Also, I'd appreciate any advice on handling automotive electrical noise and protecting the MOSFET. My gut feeling is that either a Zener or a TVS diode in parallel with the existing diode will protect against negative voltage spikes. I could also see using a small cap there.

Any thoughts? Thanks in advance!
Hi again and thanks for your continued work on this.
I just wanted to chip in and say this is now WAAAAY beyond my comprehension so can't really have an input here - didn't want you to think I was just resting on my laurels

HD
 

OBW0549

Joined Mar 2, 2015
3,505
Any chance I could get a double check from some experts?

Referring to the second schematic in post 7, I think I've got the MOSFET and pull down resistor configured properly, relying on the body diode to pass voltage from drain to source and turn the MOSFET on, but this little "trick" is still new to me.
I haven't been following this thread so I'm unclear what you are trying to achieve here, and I don't want to go back and slog through the whole thing to find out; but I have to wonder why you've got R1 hardwired across R3.
 

ebeowulf17

Joined Aug 12, 2014
3,274
I haven't been following this thread so I'm unclear what you are trying to achieve here, and I don't want to go back and slog through the whole thing to find out; but I have to wonder why you've got R1 hardwired across R3.
Sorry, most of what's in the dashed-line boxes is just for simulation. R3 doesn't exist in reality - it was just there for simulation purposes so that when the switched 14.4V line turns off, it reads 0V instead of holding a residual charge and showing 14.4V forever.

Of course, after I added R1, I suppose I could've removed R3...

As for the purpose of the circuit, it's just powering a camera from two separate power supplies: the vehicle's 12V switched (accessory) power, and a rechargeable battery that gets charged when the car is running. Of course it could be done with two diodes, but the idea with the MOSFET was to eliminate the voltage drop so that the camera lasts longer on the rechargeable battery after the car is turned off.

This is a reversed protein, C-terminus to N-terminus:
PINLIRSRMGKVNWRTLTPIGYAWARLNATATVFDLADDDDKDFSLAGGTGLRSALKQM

OBW0549

Joined Mar 2, 2015
3,505
As for the purpose of the circuit, it's just powering a camera from two separate power supplies: the vehicle's 12V switched (accessory) power, and a rechargeable battery that gets charged when the car is running. Of course it could be done with two diodes, but the idea with the MOSFET was to eliminate the voltage drop so that the camera lasts longer on the rechargeable battery after the car is turned off.
It seems to me that both the vehicle power and the rechargeable battery are going to be in the neighborhood of ≈14V, so my choice would be to supply the camera through two Schottky diodes, one from each power source. Using Schottky diodes with a high current rating will minimize the voltage drop.
 

ebeowulf17

Joined Aug 12, 2014
3,274
Well, dang. I thought saving half a volt might translate into a lot of extra runtime with a voltage that was ramping down steadily (like lead acid batteries.) But now I just looked at discharge curves for LiFePO4 batteries, and it looks like voltage stays fairly high until the end, then drops suddenly.
6E2A5C44-96B0-4B86-A2F2-8E255A15F786.jpeg
https://www.batteryspace.com/prod-specs/9055.pdf

Based on that, the small voltage difference might not matter, and the two diode solution might make more sense.

I was kind of excited to figure out another applicator for the MOSFET trick, but maybe it's not that helpful here after all.